On Monday, President Joe Biden’s administration “revoked a Trump-era rule that became a flash point in the abortion wars by forbidding clinics that receive federal family planning aid from advising people about ending their pregnancies,” as The Washington Post reported. When the reversal of Trump’s rule takes effect on November 8, health centers that deal with family planning will once again be permitted to receive federal funds from the program known as Title X, no matter whether patients at the centers are referred for abortions. As Secretary of Health and Human Services Xavier Becerra put it, the Biden administration is “making clear that access to quality family planning care includes accurate information and referrals — based on a patient’s needs and direction.”
The Trump administration’s original policy change had sweeping effects. Nearly 1,000 clinics from around the country exited the Title X program in 2019, and from 2018 to 2020, the number of individuals cared for under grants tied to the federal program in question plummeted by a whopping 2.4 million. Reporting from federal authorities “estimates that nearly two-thirds of that drop was because of the Trump administration’s restrictions,” according to The Washington Post. Court fights over the Trump administration’s policy stretched out extensively — as recently as February of last year, a federal appeals court ruled in favor of leaving the Trump administration’s policies in place, however.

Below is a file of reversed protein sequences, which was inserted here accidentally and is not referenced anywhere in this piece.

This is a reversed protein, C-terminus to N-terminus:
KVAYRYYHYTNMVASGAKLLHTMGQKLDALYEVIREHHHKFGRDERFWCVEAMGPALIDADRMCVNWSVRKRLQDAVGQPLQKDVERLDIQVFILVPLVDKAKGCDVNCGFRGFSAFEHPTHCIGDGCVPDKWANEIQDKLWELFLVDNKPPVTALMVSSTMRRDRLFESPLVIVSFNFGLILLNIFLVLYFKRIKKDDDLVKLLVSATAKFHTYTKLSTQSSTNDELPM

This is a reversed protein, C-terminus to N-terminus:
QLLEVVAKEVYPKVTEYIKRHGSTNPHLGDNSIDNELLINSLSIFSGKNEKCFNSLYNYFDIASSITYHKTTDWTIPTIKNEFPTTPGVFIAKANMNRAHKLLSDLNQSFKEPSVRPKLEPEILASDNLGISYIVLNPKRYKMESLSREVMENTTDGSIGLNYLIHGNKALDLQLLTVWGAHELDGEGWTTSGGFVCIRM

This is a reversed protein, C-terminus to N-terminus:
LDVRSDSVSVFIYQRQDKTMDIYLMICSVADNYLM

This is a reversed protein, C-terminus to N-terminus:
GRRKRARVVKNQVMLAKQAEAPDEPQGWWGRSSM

The clinics who exited the Title X program didn’t necessarily shutter their doors. Instead, they chose to continue — to the best of their abilities — providing their needed services to local communities, even if the federal government decided to withdraw their financial support of their efforts.
The Biden administration’s show of support for these health providers — which has been months in the making, with an initial, formal proposal of the rule reversal way back in April by Health and Human Services — comes as they face serious affronts from Republican leaders like Texas Governor Greg Abbott. Recently, a law that Abbott signed went into effect that banned nearly all abortions in Texas after some six weeks of pregnancy, and the law has so far been allowed to stand by the U.S. Supreme Court as legal challenges unfold. It places enforcement within the purview of private citizens, who are allowed under the law to sue those suspected of involvement in the procurement of an illegal abortion. Troublingly, Republican leaders elsewhere could expand their push for measures similar to the Texas law, considering the fact that it’s stood (thanks to conservative justices on the U.S. Supreme Court) so far.